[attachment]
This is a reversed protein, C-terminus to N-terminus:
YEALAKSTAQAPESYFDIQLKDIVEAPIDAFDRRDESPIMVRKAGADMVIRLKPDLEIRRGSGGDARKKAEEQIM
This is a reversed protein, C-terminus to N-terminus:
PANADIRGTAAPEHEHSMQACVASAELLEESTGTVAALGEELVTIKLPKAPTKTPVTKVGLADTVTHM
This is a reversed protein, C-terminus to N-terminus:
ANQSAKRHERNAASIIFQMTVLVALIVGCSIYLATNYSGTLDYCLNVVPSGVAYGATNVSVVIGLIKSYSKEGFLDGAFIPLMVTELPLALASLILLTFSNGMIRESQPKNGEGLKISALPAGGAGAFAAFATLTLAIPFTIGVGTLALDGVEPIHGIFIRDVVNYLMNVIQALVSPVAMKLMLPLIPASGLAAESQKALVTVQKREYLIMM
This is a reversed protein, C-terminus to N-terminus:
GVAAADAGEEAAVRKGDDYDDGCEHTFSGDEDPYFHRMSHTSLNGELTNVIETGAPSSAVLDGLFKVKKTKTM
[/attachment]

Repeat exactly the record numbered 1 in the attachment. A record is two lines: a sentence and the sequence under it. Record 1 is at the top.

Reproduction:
This is a reversed protein, C-terminus to N-terminus:
YEALAKSTAQAPESYFDIQLKDIVEAPIDAFDRRDESPIMVRKAGADMVIRLKPDLEIRRGSGGDARKKAEEQIM